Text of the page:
Protracted elevation in intracellular calcium caused by the activation of the N-methyl-D-aspartate receptor is the main cause of glutamate excitotoxic injury in stroke. However, upon excitotoxic injury, despite the presence of calcium entry antagonists, calcium unexpectedly continues to enter the neuron, causing extended neuronal depolarization and culminating in neuronal death. This phenomenon is known as the calcium paradox of neuronal death in stroke, and it represents a major problem in developing effective therapies for the treatment of stroke. To investigate this calcium paradox and to determine the source of this unexpected calcium entry after neuronal injury, we evaluated whether glutamate excitotoxicity activates an injury-induced calcium-permeable channel responsible for conducting a calcium current that underlies neuronal death. We used a combination of whole-cell and single-channel patch-clamp recordings, fluorescent calcium imaging, and neuronal cell death assays in a well characterized primary hippocampal neuronal culture model of glutamate excitotoxicity/stroke. Here, we report activation of a novel calcium-permeable channel upon excitotoxic glutamate injury that carries calcium current even in the presence of calcium entry inhibitors. Blocking this injury-induced calcium-permeable channel for a significant time period after the initial injury is still effective in preventing calcium entry, extended neuronal depolarization, and delayed neuronal death, thereby accounting for the calcium paradox. This injury-induced calcium-permeable channel represents a major source for the initial calcium entry following stroke, and it offers a new target for extending the therapeutic window for preventing neuronal death after the initial excitotoxic (stroke) injury.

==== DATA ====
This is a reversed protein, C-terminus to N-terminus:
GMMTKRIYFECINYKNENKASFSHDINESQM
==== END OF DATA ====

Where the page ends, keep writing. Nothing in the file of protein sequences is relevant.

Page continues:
|Number of pages||10|
|Journal||Journal of Pharmacology and Experimental Therapeutics|
|State||Published - Aug 2007|